A noticeable amount of older people gather around this stairs chatting away. Some are waiting for the free food donation that occurs on weekend just across the street (more on this later).
Across the road, i noticed a few interesting aunties (or grandmas, depending on how polite you want to be) sitting at the side of the road. I could faintly hear what they are discussing but they clearly knows each other.
While walking pass by the school, a large number of old people and immigrants are gathering in the middle. I continued to walk with Joe, Stephan and Junrong, a few of my street buddies when a girl in green shirt came running after us. Initially i thought she got something to sell but as it turns out she just needed someone to help her take a group photo along with the pile of food that they are donating.
She said “i just want someone young to help take the photos because the old people here don’t know how to use an iphone”. Sure, that sounds like me (I totally forgot that Junrong is at least 30% younger hahaha). I took the opportunity to take the shot above with my own setup.
There is a morning market nearby selling seafood, groceries, joss sticks and as i entered i saw this old woman with a small setup. Joe, seeing that visuals and story presented immediately went and took a photo. After he is done, i went towards the stall and bought 3 packets of tibits and took a picture of her stall. For most of us doing white collar careers, seeing an old woman at this age trying to make a living by doing whatever she can, just tugs me in the heart. How much could she sell a day? At usd 0.25 a pack, there are barely 30 packs there on the table.
The path to the stalls are very narrow, you have to squeeze thru and move all the time. I came across 4-5 stalls where the workers are chopping on some meat and for the pleasure of my viewers, those photos won’t be shared here. The canopies cast various colors that would confuse any digital camera’s white balance. But since i am shooting in RAW, it doesnt matter at all.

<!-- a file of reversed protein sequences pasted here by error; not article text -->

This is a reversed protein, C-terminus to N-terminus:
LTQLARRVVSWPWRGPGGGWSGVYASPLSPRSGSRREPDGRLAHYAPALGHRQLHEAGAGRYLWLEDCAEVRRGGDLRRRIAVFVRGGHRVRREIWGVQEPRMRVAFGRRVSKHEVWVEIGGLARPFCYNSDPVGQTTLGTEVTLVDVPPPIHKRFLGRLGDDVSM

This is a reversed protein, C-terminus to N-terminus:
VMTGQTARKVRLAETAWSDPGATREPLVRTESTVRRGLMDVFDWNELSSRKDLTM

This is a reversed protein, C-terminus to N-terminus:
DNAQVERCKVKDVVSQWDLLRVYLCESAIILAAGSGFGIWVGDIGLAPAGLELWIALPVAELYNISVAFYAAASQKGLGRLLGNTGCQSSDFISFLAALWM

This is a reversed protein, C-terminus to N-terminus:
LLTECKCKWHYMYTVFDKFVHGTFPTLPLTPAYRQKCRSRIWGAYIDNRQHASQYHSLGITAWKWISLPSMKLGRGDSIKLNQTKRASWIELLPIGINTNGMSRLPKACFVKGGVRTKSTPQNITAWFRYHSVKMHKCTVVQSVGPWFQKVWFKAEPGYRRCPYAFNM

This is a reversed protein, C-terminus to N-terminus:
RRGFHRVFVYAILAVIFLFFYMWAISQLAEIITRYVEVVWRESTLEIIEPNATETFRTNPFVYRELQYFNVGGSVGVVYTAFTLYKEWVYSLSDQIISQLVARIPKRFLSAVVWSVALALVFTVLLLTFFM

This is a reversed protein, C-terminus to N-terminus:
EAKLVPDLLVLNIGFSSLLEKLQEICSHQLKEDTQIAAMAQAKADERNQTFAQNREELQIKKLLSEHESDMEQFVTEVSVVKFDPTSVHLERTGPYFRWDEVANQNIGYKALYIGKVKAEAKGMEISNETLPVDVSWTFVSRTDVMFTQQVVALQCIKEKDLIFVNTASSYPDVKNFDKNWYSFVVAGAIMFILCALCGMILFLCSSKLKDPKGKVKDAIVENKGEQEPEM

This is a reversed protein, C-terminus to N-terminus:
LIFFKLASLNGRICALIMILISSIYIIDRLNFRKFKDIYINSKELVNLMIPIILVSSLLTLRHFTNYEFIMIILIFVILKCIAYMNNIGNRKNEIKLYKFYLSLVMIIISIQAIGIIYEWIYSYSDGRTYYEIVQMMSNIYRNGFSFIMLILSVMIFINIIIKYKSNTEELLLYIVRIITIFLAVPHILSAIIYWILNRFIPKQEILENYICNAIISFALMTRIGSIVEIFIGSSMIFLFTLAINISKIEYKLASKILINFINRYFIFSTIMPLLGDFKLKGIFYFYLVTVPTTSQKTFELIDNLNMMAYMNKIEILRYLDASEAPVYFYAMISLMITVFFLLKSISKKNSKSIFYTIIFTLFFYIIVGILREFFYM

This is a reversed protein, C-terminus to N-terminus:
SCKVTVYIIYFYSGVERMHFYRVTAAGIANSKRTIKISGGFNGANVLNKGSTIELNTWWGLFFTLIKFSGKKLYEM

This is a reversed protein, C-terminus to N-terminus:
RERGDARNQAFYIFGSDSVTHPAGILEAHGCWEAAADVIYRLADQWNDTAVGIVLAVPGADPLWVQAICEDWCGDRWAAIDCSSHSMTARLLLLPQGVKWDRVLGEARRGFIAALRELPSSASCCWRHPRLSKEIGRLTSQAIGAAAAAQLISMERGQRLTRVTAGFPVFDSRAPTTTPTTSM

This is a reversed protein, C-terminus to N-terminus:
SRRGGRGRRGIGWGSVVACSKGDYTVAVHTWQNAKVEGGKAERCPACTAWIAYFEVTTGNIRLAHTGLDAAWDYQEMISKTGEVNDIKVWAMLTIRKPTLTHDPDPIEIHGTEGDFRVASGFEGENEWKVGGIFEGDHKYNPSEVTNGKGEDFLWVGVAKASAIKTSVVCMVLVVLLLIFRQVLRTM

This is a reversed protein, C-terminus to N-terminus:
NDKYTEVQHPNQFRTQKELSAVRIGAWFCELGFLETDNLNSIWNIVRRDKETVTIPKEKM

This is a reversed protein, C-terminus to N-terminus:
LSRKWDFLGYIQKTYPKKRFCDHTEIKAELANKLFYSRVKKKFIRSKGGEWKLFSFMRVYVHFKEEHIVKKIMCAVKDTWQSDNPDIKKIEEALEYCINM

There was this opening between the canopies that i saw this seller with her bucket of fish. I took this shot so quickly, i actually forgot about it until i went home and looked at the files. The fishes look wet and fresh and her expression of whistling made this shot a keeper.
As our shooting time came to and end we walked out of the market and i saw this durian stall at the side wall of the market. Later i noticed the seller is asleep. Must have been a tiring day.
The Hakke Mee stall is interesting in some ways. There aren’t many locals selling food that are below 50 years old, most of the newer generation who owns these stalls prefer hire workers from vietnam,myanmar or thailand to run the stalls.
Overall, i find that 28mm is the preferred focal length for street photography today. 35mm would be too narrow for close ups like the fish and seafood stalls images.
For those readers that have followed my blog, if you are wondering what happened to my Pentax 645Z and why isn’t it used on this set… First off, 645Z is a camera that you should consider very carefully before buying it, after i have used it for the last few months, it has raised my perception standard of pixel acuity and density so much so that i found myself rejecting images from APSCs and 1″ sensors. I am not saying that APSC and 1″ cameras are crap as we know the photographer is the key, i am saying that i found their output unacceptable for normal outdoor shoot.